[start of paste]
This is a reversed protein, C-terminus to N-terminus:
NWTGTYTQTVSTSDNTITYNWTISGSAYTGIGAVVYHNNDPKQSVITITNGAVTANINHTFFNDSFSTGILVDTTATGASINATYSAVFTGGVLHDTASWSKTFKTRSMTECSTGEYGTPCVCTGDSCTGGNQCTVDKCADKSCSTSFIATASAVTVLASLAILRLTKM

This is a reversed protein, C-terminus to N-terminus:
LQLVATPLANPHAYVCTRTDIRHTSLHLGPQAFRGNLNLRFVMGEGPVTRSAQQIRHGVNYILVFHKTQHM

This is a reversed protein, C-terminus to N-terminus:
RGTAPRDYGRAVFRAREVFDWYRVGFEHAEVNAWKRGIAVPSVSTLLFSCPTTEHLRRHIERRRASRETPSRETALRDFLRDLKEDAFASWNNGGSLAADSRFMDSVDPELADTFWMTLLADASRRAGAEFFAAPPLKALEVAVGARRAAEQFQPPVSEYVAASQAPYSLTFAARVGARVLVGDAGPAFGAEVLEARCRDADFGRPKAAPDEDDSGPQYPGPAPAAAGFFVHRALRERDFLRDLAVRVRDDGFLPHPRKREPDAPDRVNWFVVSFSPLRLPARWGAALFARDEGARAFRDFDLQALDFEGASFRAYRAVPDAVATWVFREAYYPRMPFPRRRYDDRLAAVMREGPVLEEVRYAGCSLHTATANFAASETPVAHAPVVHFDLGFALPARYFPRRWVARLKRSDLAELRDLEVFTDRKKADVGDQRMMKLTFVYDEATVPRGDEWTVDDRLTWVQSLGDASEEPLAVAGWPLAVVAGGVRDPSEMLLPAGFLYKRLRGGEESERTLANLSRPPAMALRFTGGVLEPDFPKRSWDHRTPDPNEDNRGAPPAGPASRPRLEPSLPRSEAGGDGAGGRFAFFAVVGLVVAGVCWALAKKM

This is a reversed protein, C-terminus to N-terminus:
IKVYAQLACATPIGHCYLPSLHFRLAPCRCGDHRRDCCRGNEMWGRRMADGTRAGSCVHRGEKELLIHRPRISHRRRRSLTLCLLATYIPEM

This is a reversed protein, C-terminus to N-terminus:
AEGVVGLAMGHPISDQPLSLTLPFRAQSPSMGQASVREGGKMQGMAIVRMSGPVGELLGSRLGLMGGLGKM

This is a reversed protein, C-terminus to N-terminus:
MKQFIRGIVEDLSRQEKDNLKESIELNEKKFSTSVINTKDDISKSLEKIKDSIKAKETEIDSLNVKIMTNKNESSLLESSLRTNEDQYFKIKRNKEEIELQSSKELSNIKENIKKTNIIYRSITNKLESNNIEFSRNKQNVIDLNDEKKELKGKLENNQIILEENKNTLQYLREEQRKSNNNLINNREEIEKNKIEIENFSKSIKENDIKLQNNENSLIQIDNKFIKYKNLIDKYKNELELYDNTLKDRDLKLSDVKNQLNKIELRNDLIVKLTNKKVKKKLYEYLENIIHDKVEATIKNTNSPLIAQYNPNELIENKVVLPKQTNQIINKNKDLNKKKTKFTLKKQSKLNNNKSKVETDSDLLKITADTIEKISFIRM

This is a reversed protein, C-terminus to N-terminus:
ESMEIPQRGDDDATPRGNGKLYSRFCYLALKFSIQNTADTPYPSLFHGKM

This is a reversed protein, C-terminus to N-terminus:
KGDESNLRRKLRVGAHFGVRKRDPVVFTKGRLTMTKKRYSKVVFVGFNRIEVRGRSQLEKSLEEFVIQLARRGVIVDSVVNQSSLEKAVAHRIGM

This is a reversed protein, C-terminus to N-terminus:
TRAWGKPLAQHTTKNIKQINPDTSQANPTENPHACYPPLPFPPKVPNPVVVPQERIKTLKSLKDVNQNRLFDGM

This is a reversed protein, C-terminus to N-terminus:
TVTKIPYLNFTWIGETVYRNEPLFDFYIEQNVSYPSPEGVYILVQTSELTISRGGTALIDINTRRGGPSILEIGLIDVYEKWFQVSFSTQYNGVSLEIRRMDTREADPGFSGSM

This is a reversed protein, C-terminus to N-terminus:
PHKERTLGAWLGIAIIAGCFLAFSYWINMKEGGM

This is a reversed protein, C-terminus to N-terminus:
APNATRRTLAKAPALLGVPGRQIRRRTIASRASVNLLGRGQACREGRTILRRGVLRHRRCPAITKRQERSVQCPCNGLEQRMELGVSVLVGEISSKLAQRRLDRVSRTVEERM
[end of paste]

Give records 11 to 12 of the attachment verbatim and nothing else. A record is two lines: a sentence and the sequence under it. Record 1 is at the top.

This is a reversed protein, C-terminus to N-terminus:
PHKERTLGAWLGIAIIAGCFLAFSYWINMKEGGM

This is a reversed protein, C-terminus to N-terminus:
APNATRRTLAKAPALLGVPGRQIRRRTIASRASVNLLGRGQACREGRTILRRGVLRHRRCPAITKRQERSVQCPCNGLEQRMELGVSVLVGEISSKLAQRRLDRVSRTVEERM